Concussion: pathophysiology and clinical translation

Handb Clin Neurol. 2018:158:51-61. doi: 10.1016/B978-0-444-63954-7.00006-9.


The majority of the 3.8 million estimated annual traumatic brain injuries (TBI) in the United States are mild TBIs, or concussions, and they occur primarily in adolescents and young adults. A concussion is a brain injury associated with rapid brain movement and characteristic clinical symptoms, with no associated objective biomarkers or overt pathologic brain changes, thereby making it difficult to diagnose by neuroimaging or other objective diagnostic tests. Most concussion symptoms are transient and resolve within 1-2 weeks. Concussions share similar acute pathophysiologic perturbations to more severe TBI: there is a rapid release of neurotransmitters, which causes ionic disequilibrium across neuronal membranes. Re-establishing ionic homeostasis consumes energy and leads to dynamic changes in cerebral glucose uptake. The magnitude and duration of these changes are related to injury severity, with milder injuries showing faster normalization. Cerebral sex differences add further variation to concussion manifestation. Relative to the male brain, the female brain has higher overall cerebral blood flow, and demonstrates regional differences in glucose metabolism, inflammatory responses, and connectivity. Understanding the pathophysiology and clinical translation of concussion can move research towards management paradigms that will minimize the risk for prolonged recovery and repeat injury.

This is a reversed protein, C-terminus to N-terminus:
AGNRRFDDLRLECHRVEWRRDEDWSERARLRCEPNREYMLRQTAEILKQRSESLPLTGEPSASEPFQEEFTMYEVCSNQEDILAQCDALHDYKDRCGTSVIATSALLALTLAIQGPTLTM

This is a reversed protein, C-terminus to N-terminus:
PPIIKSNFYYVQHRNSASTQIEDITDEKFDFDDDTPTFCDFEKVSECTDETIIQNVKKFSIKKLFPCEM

Keywords: axonal damage; biomarkers; cognition; energy crisis; headache; inflammation; pathophysiology; reaction time; spreading depression.

Publication types

  • Review

MeSH terms

  • Animals
  • Brain Concussion / diagnostic imaging
  • Brain Concussion / etiology*
  • Brain Concussion / pathology
  • Brain Injuries, Traumatic / complications*
  • Brain Injuries, Traumatic / diagnostic imaging
  • Cerebrovascular Circulation
  • Cognition Disorders / etiology
  • Female
  • Humans
  • Inflammation / etiology
  • Male
  • Mitochondrial Diseases / etiology
  • Movement Disorders / etiology
  • Neuroimaging
  • Sex Characteristics
  • Translational Research, Biomedical*